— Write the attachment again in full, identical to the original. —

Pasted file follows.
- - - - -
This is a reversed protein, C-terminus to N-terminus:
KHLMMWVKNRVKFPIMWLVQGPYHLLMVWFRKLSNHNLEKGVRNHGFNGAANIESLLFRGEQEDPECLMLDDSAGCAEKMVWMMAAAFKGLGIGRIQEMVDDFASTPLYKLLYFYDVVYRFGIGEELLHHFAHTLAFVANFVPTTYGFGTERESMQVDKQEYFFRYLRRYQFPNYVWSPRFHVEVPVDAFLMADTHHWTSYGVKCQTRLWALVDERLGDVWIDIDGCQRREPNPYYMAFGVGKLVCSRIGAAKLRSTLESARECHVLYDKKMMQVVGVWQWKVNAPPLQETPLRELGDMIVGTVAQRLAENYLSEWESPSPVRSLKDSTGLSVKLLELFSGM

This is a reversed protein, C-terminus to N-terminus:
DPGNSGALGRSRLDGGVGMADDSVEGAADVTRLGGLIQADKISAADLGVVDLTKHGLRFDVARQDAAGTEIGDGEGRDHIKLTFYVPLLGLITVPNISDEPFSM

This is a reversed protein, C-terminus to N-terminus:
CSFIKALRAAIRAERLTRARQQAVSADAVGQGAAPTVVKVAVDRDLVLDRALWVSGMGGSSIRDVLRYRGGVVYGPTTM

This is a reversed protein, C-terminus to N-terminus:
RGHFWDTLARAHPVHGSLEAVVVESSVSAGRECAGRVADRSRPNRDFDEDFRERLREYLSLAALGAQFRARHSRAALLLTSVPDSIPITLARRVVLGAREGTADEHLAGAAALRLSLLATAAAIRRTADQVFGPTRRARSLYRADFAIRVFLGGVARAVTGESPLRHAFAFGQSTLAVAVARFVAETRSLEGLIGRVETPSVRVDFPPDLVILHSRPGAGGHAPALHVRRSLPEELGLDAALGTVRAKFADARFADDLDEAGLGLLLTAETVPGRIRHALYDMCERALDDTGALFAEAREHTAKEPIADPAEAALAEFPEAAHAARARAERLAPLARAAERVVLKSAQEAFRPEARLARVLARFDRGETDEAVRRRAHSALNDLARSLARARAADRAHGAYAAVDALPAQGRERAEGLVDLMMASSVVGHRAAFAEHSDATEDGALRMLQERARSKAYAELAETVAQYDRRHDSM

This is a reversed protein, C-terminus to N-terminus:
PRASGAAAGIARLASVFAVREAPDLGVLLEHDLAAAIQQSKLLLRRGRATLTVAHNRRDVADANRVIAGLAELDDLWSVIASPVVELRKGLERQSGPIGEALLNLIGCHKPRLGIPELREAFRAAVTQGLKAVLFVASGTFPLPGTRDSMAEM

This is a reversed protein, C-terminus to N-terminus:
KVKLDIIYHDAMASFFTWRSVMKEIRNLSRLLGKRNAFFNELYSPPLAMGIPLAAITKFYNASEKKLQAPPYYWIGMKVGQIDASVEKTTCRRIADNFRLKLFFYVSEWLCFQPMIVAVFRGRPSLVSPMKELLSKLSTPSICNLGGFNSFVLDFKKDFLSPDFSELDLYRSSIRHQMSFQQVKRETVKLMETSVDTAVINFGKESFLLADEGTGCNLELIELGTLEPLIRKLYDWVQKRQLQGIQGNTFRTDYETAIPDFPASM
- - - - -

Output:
This is a reversed protein, C-terminus to N-terminus:
KHLMMWVKNRVKFPIMWLVQGPYHLLMVWFRKLSNHNLEKGVRNHGFNGAANIESLLFRGEQEDPECLMLDDSAGCAEKMVWMMAAAFKGLGIGRIQEMVDDFASTPLYKLLYFYDVVYRFGIGEELLHHFAHTLAFVANFVPTTYGFGTERESMQVDKQEYFFRYLRRYQFPNYVWSPRFHVEVPVDAFLMADTHHWTSYGVKCQTRLWALVDERLGDVWIDIDGCQRREPNPYYMAFGVGKLVCSRIGAAKLRSTLESARECHVLYDKKMMQVVGVWQWKVNAPPLQETPLRELGDMIVGTVAQRLAENYLSEWESPSPVRSLKDSTGLSVKLLELFSGM

This is a reversed protein, C-terminus to N-terminus:
DPGNSGALGRSRLDGGVGMADDSVEGAADVTRLGGLIQADKISAADLGVVDLTKHGLRFDVARQDAAGTEIGDGEGRDHIKLTFYVPLLGLITVPNISDEPFSM

This is a reversed protein, C-terminus to N-terminus:
CSFIKALRAAIRAERLTRARQQAVSADAVGQGAAPTVVKVAVDRDLVLDRALWVSGMGGSSIRDVLRYRGGVVYGPTTM

This is a reversed protein, C-terminus to N-terminus:
RGHFWDTLARAHPVHGSLEAVVVESSVSAGRECAGRVADRSRPNRDFDEDFRERLREYLSLAALGAQFRARHSRAALLLTSVPDSIPITLARRVVLGAREGTADEHLAGAAALRLSLLATAAAIRRTADQVFGPTRRARSLYRADFAIRVFLGGVARAVTGESPLRHAFAFGQSTLAVAVARFVAETRSLEGLIGRVETPSVRVDFPPDLVILHSRPGAGGHAPALHVRRSLPEELGLDAALGTVRAKFADARFADDLDEAGLGLLLTAETVPGRIRHALYDMCERALDDTGALFAEAREHTAKEPIADPAEAALAEFPEAAHAARARAERLAPLARAAERVVLKSAQEAFRPEARLARVLARFDRGETDEAVRRRAHSALNDLARSLARARAADRAHGAYAAVDALPAQGRERAEGLVDLMMASSVVGHRAAFAEHSDATEDGALRMLQERARSKAYAELAETVAQYDRRHDSM

This is a reversed protein, C-terminus to N-terminus:
PRASGAAAGIARLASVFAVREAPDLGVLLEHDLAAAIQQSKLLLRRGRATLTVAHNRRDVADANRVIAGLAELDDLWSVIASPVVELRKGLERQSGPIGEALLNLIGCHKPRLGIPELREAFRAAVTQGLKAVLFVASGTFPLPGTRDSMAEM

This is a reversed protein, C-terminus to N-terminus:
KVKLDIIYHDAMASFFTWRSVMKEIRNLSRLLGKRNAFFNELYSPPLAMGIPLAAITKFYNASEKKLQAPPYYWIGMKVGQIDASVEKTTCRRIADNFRLKLFFYVSEWLCFQPMIVAVFRGRPSLVSPMKELLSKLSTPSICNLGGFNSFVLDFKKDFLSPDFSELDLYRSSIRHQMSFQQVKRETVKLMETSVDTAVINFGKESFLLADEGTGCNLELIELGTLEPLIRKLYDWVQKRQLQGIQGNTFRTDYETAIPDFPASM